Innovation laws
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This article has been written by Rajul Jain, an advocate. 

A few days ago my associate lawyer came to me with an odd request. He wanted me to counsel a college junior of his, who was faced with the dilemma of choosing social work over litigation and vice versa. She wondered if all her internships etc. should be on human rights or not, since, at the moment she experienced a strong moral urge to utilise her education for social good. Knowing about my experimentation with the social sector as well litigation work, my junior thought it fit for her to have a discussion with me for some perspective and I obliged. 

Haven’t we all faced these life changing and unsettling questions? Is it society over money or vice versa? Keeping in view the very relevance of this question, where everything is about choosing one thing over the other, I decided to write this article sharing my advice based on my personal experiences arguing for striking a balance. 

Internships really shape your career if you choose quality over quantity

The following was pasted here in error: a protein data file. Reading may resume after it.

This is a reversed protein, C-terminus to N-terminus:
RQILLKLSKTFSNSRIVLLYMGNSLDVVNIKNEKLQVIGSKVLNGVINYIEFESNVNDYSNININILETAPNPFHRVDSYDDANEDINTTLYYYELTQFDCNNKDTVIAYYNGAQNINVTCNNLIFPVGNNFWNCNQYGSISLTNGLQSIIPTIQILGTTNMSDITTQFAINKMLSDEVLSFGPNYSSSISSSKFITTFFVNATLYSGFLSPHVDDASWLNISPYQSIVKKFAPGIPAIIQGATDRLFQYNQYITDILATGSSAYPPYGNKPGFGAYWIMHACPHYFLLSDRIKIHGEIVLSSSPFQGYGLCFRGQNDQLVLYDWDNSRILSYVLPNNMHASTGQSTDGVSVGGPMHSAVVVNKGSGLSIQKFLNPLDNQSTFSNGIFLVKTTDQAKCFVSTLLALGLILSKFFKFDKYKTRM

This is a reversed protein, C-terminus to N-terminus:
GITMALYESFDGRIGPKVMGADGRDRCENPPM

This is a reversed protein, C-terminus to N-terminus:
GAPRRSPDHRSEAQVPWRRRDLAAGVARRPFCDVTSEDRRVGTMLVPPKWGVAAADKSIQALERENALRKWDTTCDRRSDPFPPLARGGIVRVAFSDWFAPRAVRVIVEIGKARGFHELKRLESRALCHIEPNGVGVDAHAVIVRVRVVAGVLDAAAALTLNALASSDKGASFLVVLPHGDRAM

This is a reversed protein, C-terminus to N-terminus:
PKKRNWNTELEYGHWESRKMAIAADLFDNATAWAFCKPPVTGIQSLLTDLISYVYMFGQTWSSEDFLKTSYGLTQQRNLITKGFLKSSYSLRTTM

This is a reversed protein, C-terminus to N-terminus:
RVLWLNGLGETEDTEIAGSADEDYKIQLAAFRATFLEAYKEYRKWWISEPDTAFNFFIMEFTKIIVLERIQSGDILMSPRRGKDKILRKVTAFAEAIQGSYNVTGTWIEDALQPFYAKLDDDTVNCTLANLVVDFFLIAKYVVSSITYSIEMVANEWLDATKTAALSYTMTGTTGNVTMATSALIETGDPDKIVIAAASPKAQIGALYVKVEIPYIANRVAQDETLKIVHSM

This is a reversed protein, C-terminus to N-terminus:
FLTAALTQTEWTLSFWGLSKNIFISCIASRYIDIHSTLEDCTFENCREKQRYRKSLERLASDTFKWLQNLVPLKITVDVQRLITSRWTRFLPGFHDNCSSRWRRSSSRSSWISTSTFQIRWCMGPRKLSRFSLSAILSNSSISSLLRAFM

If I have realised something from being an intern and subsequently hiring interns, it is that most are just looking to tick mark those boxes on their college forms and get through the process. Having pursued my LL.B. from Campus Law Centre, I had the option to either do an internship or not. As a result, during the 3 years of college I ended up doing only 2 internships, both very challenging and educational. What I learnt, experiences I had and the relationships I made continue to contribute to the person I am till day. Here’s an overview of my internship experiences, which is essential to drive home the point I am making. 

Social sector internship- Shakti Vahini, Delhi based NGO working on the issue of anti-human trafficking